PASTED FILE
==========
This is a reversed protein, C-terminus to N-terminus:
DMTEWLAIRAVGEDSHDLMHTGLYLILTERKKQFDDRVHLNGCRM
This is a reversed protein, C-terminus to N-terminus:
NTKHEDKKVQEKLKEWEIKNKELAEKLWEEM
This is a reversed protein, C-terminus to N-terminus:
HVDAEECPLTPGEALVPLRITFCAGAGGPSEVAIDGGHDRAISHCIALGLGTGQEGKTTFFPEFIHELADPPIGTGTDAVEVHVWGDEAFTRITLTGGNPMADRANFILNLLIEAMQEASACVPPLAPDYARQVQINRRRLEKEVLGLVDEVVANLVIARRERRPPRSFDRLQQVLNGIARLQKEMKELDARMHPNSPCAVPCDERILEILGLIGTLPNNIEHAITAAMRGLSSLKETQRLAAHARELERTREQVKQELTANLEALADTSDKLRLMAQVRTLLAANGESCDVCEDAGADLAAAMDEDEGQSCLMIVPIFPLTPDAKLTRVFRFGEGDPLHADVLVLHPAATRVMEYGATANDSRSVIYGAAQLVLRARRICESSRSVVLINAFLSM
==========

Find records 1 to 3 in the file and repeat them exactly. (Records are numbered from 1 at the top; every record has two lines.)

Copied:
This is a reversed protein, C-terminus to N-terminus:
DMTEWLAIRAVGEDSHDLMHTGLYLILTERKKQFDDRVHLNGCRM
This is a reversed protein, C-terminus to N-terminus:
NTKHEDKKVQEKLKEWEIKNKELAEKLWEEM
This is a reversed protein, C-terminus to N-terminus:
HVDAEECPLTPGEALVPLRITFCAGAGGPSEVAIDGGHDRAISHCIALGLGTGQEGKTTFFPEFIHELADPPIGTGTDAVEVHVWGDEAFTRITLTGGNPMADRANFILNLLIEAMQEASACVPPLAPDYARQVQINRRRLEKEVLGLVDEVVANLVIARRERRPPRSFDRLQQVLNGIARLQKEMKELDARMHPNSPCAVPCDERILEILGLIGTLPNNIEHAITAAMRGLSSLKETQRLAAHARELERTREQVKQELTANLEALADTSDKLRLMAQVRTLLAANGESCDVCEDAGADLAAAMDEDEGQSCLMIVPIFPLTPDAKLTRVFRFGEGDPLHADVLVLHPAATRVMEYGATANDSRSVIYGAAQLVLRARRICESSRSVVLINAFLSM